Scary vaccines and the Sunday Express… again

Posted by on January 11, 2011 at 2:28 pm.

This post first appeared on the blog Minority Thought. It is reproduced here by kind permission.

In the week that Dr Andrew Wakefield’s claim linking the MMR jab with autism was dismissed by the British Medial Journal as a “deliberate fraud” and a “hoax”, the Sunday Express is on the look-out for another vaccine scare (click to enlarge):

The article, written by Lucy Johnston, the Sunday Express’ Health Editor, states that:

UP to a million under-fives have been inoculated against the flu virus with a controversial vaccine containing poisonous mercury.

Inquiries by the Sunday Express reveal it contains a preservative made with a form of mercury that was phased out of childhood vaccines in 2004 after fears about its safety.

The preservative, called thimerosal, has been linked with autism and developmental disorders in children and was withdrawn from childhood vaccines in the United States and parts of Europe 10 years ago.

The story seems to be based around comments made by Dr Richard Halvorsen:

Dr Richard Halvorsen, author of the book, The Truth About Vaccines, said: “Thimerosal is an extremely toxic substance and known poison to the brain.

“There is enough convincing evidence linking thimerosal with developmental disorders and learning problems in individual children to warrant its removal from any childhood vaccine.

“It is irresponsible to administer a jab with little proven benefit which contains potentially harmful toxic substances.”

For a bit of context, it’s worth pointing out that Dr Halvorsen describes himself on his website as being “trained in acupuncture and homeopathy”.

And for a bit more context, it’s worth mentioning that Lucy Johnston, the author of today’s article, was also responsible for the following stories: “Jab ‘As Deadly As The Cancer'”, “Doctor’s MMR fears”, “Exclusive: Experts Cast Doubt On Claim For ‘Wonder’ Cancer Jabs”, “Children ‘Used As Guinea Pigs For Vaccines’”, “Dangers Of MMR Jab ‘Covered Up’”, “Teenage Girls Sue Over Cancer Jab”, “Jab Makers Linked To Vaccine Programme”, “Suicides ‘Linked To Phone Masts” and many more besides.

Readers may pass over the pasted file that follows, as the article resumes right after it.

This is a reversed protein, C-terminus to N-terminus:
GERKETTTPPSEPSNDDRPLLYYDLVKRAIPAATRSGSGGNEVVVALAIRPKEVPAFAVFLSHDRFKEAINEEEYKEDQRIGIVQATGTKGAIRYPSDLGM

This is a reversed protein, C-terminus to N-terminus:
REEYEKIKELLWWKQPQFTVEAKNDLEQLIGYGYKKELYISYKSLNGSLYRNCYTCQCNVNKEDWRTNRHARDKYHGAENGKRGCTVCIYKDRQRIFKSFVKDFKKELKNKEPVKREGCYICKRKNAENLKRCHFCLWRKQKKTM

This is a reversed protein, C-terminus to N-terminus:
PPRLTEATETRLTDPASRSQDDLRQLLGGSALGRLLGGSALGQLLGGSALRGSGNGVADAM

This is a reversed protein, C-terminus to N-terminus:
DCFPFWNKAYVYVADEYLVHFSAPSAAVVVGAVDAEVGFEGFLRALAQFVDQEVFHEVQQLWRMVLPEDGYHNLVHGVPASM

Vaccine scare stories are clearly her “thing”.

Although the article includes several statements dismissing the claim that thimerosal poses a danger to children, the article is clearly weighted in the opposite direction.

No mention is made of the lack of evidence for a health risk until the fifth paragraph, by which time we’ve already been told that the vaccine contains “poisonous mercury” and that it’s “linked with autism and developmental disorders in children”. Concerned parents who only want to do right by their children will most likely have already made up their minds about the vaccine.

This is the kind of journalism that causes real harm. Certain vaccines or medications, like thimerosal or the MMR jab, may well be “controversial”, but such articles are almost always unwilling to trust the science over the fears of a few “experts”.

As the Express say at the end of their article:

[B]oth the Medicines Healthcare Regulatory Agency and the Department of Health insist there is no evidence of harm from vaccines containing thimerosal.

Furthermore, a quick trip to Wikipedia shows that the link between thimerosal and autism has been rejected by the American Medical Association, the American Academy of Pediatrics, the American College of Medical Toxicology, the Canadian Paediatric Society, the National Academy of Sciences, the Food and Drug Administration, Centers for Disease Control and Prevention, the World Health Organization, the Public Health Agency of Canada, and the European Medicines Agency.

Faced with overwhelming rejection of the thimerosal-autism link by the scientific community, the Express’ article should have been far more careful not to scare parents. They should have mentioned straight away that the science simply doesn’t back-up Dr Halvorsen’s claim.

They clearly value selling papers more highly than fair and reasonable journalism.

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